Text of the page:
Long term committed couples can have sex that is progressively more intimate and more exciting.
The catch is that it takes some work. It means owning your emotional baggage and being willing to help your partner through their stuff too. It becomes necessary to completely resolve every disagreement to the point of loving him or her to bits rather than shoving your feelings into the dark recesses of the collective basement of the relationship.
Evoë Thorne, "Profoundly in love," Whole Sex Life - I’ve been reading her blog archives and keep coming away amazed at her insights and bravery. Looking forward to reading with her today in Seattle at 3 pm - details below!
September 6, 3:30-4 pm
Free erotica reading in Seattle
Readings from The Big Book of Submission, The Big Book of Orgasms and Hungry for More with me and local contributors, including Evoë Thorne, Brandy Fox and others.
Center for Sex Positive Culture Annex, 1608 15th Ave W, Seattle, WA 98119
I hope that people realise that memoirs are fractured versions of the truth, because when one person writes about their experience, it will always be in their voice, with their memories, which can shift and change over time.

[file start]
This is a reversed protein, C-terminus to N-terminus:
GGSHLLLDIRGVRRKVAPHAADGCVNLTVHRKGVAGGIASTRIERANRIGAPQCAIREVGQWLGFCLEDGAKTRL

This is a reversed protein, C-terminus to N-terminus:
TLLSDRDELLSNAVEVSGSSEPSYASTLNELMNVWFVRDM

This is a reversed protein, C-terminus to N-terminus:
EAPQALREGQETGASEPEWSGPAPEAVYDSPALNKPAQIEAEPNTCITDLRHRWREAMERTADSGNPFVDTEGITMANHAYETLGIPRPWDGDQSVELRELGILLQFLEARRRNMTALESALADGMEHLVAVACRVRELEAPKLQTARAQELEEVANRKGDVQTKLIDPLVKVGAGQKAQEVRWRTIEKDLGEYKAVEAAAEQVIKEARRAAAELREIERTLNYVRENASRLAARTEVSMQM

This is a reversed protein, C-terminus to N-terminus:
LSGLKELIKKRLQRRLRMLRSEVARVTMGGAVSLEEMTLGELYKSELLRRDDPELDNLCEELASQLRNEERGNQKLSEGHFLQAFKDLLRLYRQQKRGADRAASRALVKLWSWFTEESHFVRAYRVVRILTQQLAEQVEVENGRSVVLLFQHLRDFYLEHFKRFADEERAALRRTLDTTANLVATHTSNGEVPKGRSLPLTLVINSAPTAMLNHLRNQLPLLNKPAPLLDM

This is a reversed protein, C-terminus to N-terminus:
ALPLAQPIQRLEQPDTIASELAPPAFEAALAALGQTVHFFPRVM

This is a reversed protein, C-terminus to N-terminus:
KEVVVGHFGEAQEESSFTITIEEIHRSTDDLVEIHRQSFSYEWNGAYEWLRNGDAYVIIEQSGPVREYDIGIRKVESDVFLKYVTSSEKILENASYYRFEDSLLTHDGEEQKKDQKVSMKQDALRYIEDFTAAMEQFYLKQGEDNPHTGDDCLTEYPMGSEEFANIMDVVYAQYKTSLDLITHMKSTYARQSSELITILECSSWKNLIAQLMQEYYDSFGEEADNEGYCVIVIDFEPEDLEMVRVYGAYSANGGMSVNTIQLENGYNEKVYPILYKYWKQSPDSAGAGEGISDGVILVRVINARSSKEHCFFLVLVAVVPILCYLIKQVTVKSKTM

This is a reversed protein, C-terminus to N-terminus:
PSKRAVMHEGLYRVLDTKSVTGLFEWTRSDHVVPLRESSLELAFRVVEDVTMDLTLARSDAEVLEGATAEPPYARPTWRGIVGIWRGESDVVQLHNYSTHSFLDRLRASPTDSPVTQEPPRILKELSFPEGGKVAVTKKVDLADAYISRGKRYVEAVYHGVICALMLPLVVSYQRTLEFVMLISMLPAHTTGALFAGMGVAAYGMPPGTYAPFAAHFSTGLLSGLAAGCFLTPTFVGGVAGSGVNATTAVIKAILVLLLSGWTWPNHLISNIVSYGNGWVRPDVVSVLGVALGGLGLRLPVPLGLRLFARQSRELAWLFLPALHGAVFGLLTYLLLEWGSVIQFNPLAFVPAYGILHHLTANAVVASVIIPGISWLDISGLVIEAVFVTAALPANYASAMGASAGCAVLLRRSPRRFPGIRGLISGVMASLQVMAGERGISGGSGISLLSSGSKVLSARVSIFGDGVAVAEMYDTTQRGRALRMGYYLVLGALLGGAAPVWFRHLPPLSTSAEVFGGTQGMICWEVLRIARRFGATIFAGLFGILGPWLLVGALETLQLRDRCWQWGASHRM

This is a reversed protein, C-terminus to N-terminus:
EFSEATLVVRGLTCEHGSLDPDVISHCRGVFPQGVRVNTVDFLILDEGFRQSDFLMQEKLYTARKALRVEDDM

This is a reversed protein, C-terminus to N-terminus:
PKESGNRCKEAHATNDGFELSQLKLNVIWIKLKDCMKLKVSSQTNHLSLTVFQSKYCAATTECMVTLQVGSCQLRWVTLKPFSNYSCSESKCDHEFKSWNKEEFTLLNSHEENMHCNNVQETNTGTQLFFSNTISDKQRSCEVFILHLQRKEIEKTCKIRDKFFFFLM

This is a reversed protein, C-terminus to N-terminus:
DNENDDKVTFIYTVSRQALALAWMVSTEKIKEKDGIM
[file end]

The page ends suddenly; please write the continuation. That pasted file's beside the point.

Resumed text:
It was interesting to go back through my early childhood with the understanding that I have now of gender fluidity: some of the things that I did I want to hug myself for (not being willing to change who I was to fit in) and some of the things I want to strangle myself for (hating girls for being girls, because it added pressure for me to fit in).
AS A COWLITZ Indian child, white-skinned and New Jersey-born, I grew up fielding the question, “How much Indian are you?” without any sense of its meaning. Once I was old enough to know that my mother was Indian and my father wasn’t, I began responding “Half.” It wasn’t until my teenage years that I would ask my mother for the details of my ethnic breakdown. She pulled an index card out of her desk drawer. I knew that I was Cowlitz, Polish, Irish, and Ukrainian, but the card was full of surprising facts as well. What did it mean to be Welch? French?
The truly shocking information the card carried was my Indian blood quantum. I didn’t know that was the term for the sum of the fractions next to Cowlitz and Cascade. This was the “How much?” people had prodded me about, and it wasn’t the half I’d assumed. “What are you, a quarter?” people would toss out at times. It wasn’t that. The sum of the Cascade and Cowlitz fractions made an awkward hybrid. I decided it would be nobody’s business.